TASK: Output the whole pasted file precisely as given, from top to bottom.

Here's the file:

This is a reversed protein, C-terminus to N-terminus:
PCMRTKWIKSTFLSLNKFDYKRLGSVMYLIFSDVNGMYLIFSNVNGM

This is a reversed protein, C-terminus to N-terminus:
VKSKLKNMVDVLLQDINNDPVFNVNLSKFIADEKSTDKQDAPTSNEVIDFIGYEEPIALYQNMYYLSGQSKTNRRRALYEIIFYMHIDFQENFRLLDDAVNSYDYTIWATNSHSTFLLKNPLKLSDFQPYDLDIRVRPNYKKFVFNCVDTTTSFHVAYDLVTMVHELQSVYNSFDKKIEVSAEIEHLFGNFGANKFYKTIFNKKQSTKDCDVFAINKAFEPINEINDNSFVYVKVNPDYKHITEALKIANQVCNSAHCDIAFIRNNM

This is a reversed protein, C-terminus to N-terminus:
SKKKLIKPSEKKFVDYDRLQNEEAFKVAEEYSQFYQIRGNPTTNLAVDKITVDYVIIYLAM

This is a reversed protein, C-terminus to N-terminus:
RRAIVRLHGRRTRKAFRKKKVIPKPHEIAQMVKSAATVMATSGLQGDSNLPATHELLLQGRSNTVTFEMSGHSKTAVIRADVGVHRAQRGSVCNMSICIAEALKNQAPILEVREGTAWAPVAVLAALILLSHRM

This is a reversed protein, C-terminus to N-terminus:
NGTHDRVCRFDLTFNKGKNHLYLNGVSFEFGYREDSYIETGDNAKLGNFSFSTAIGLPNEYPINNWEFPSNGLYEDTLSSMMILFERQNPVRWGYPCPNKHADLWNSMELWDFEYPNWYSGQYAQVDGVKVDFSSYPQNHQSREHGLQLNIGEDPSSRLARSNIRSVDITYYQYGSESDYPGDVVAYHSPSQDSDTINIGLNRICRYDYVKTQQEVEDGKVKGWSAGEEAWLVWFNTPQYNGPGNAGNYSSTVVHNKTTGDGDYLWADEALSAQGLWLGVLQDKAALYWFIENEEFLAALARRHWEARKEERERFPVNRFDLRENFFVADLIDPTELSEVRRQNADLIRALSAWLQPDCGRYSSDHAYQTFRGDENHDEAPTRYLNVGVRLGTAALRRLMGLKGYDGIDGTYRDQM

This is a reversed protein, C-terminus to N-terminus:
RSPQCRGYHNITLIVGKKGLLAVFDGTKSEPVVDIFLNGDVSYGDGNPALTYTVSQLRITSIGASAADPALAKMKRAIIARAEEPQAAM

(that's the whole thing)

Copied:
This is a reversed protein, C-terminus to N-terminus:
PCMRTKWIKSTFLSLNKFDYKRLGSVMYLIFSDVNGMYLIFSNVNGM

This is a reversed protein, C-terminus to N-terminus:
VKSKLKNMVDVLLQDINNDPVFNVNLSKFIADEKSTDKQDAPTSNEVIDFIGYEEPIALYQNMYYLSGQSKTNRRRALYEIIFYMHIDFQENFRLLDDAVNSYDYTIWATNSHSTFLLKNPLKLSDFQPYDLDIRVRPNYKKFVFNCVDTTTSFHVAYDLVTMVHELQSVYNSFDKKIEVSAEIEHLFGNFGANKFYKTIFNKKQSTKDCDVFAINKAFEPINEINDNSFVYVKVNPDYKHITEALKIANQVCNSAHCDIAFIRNNM

This is a reversed protein, C-terminus to N-terminus:
SKKKLIKPSEKKFVDYDRLQNEEAFKVAEEYSQFYQIRGNPTTNLAVDKITVDYVIIYLAM

This is a reversed protein, C-terminus to N-terminus:
RRAIVRLHGRRTRKAFRKKKVIPKPHEIAQMVKSAATVMATSGLQGDSNLPATHELLLQGRSNTVTFEMSGHSKTAVIRADVGVHRAQRGSVCNMSICIAEALKNQAPILEVREGTAWAPVAVLAALILLSHRM

This is a reversed protein, C-terminus to N-terminus:
NGTHDRVCRFDLTFNKGKNHLYLNGVSFEFGYREDSYIETGDNAKLGNFSFSTAIGLPNEYPINNWEFPSNGLYEDTLSSMMILFERQNPVRWGYPCPNKHADLWNSMELWDFEYPNWYSGQYAQVDGVKVDFSSYPQNHQSREHGLQLNIGEDPSSRLARSNIRSVDITYYQYGSESDYPGDVVAYHSPSQDSDTINIGLNRICRYDYVKTQQEVEDGKVKGWSAGEEAWLVWFNTPQYNGPGNAGNYSSTVVHNKTTGDGDYLWADEALSAQGLWLGVLQDKAALYWFIENEEFLAALARRHWEARKEERERFPVNRFDLRENFFVADLIDPTELSEVRRQNADLIRALSAWLQPDCGRYSSDHAYQTFRGDENHDEAPTRYLNVGVRLGTAALRRLMGLKGYDGIDGTYRDQM

This is a reversed protein, C-terminus to N-terminus:
RSPQCRGYHNITLIVGKKGLLAVFDGTKSEPVVDIFLNGDVSYGDGNPALTYTVSQLRITSIGASAADPALAKMKRAIIARAEEPQAAM